ECMS Instrumental and Vocal Curricula
Applied instrumental and vocal study at the Eastman Community Music School is offered on all of the standard orchestral instruments and voice, as well as some folk instruments and non-Western instruments. The curricula listed below have been developed over many years and continue to be works in progress; please check this site for regular updates. Some of our curricula have been in continuous use (with frequent revisions) since the founding of the Preparatory Department of the Eastman School in 1921.
The ECMS curricula reflect the mission and philosophy held by the School and its faculty and have been developed by teachers who
- Teach students of all age and ability levels
- Are equally committed to teaching the amateur and the aspiring professional
- Are dedicated to the pursuit of artistic excellence within a caring, personalized setting
- Understand that our students come to us with a variety of learning styles, and who are therefore open to implementing a variety of teaching styles
We hope these curricula will challenge and motivate students to become creative, independent musicians and will lead to the pursuit of lifelong enjoyment in music.
The Six Levels
The ECMS has a six-level curriculum for all instruments and voice, developed independently of other well known systems (NYSSMA – New York State School Music Association, ASTA, MTNA, Royal Conservatory of Music, etc.). We believe that a student’s progress depends on a set of comprehensive music skills, and we strive for a deep assessment process at each curricular level: accurately playing a level 5 solo, for example, is not necessarily sufficient to establish a student’s level 5 status. Students must demonstrate all of the required components of that level and they must show that they can do this consistently across the board – on any piece they perform. Each department has specific criteria for examining student growth in technique and musicianship.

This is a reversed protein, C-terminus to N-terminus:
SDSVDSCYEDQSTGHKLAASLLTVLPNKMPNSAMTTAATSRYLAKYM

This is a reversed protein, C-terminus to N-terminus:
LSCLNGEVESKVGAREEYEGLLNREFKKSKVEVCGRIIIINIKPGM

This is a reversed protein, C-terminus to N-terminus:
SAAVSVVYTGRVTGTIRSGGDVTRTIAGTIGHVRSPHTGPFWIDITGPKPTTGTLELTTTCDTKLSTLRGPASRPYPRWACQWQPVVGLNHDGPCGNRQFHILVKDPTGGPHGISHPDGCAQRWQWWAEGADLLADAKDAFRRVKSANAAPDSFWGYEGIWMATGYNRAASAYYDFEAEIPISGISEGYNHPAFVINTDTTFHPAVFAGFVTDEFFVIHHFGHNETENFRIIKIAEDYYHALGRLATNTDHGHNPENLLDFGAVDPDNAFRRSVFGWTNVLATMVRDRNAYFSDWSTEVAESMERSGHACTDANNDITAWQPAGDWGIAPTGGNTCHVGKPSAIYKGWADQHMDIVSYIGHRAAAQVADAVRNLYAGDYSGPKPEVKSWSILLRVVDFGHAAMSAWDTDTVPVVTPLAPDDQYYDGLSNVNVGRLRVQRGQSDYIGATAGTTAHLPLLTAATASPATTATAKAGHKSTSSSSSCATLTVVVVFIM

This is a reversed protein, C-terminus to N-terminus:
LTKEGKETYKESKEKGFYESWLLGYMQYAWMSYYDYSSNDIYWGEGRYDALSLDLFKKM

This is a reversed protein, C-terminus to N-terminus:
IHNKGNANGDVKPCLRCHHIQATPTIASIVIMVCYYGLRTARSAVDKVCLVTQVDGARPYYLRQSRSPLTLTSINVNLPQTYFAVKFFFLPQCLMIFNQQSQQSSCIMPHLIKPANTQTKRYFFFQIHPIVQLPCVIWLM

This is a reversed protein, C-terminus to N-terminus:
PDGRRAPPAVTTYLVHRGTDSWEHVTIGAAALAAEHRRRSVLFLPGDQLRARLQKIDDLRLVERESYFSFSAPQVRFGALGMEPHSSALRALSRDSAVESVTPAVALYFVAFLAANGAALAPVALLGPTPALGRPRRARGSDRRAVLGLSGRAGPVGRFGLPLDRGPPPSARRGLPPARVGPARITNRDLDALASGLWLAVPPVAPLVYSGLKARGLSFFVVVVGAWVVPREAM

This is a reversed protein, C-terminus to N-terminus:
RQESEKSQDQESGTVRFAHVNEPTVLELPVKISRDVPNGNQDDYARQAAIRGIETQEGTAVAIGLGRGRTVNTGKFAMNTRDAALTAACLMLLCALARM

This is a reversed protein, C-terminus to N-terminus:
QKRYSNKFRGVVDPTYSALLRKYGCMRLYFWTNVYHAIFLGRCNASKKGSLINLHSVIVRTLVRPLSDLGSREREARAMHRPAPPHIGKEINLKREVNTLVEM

We believe that a student’s progress through the ECMS curriculum must be comprehensive and consistent. To allow otherwise is a disservice to our students. A student’s curricular achievement level is determined at juries held at the end of the academic year. (On rare occasions, juries are held in December to determine eligibility for the Honors Jury.) Decimal numbers are sometimes used to indicate that the student is making progress towards the next curricular level, but that there are specific skills which need to be achieved before attaining that level.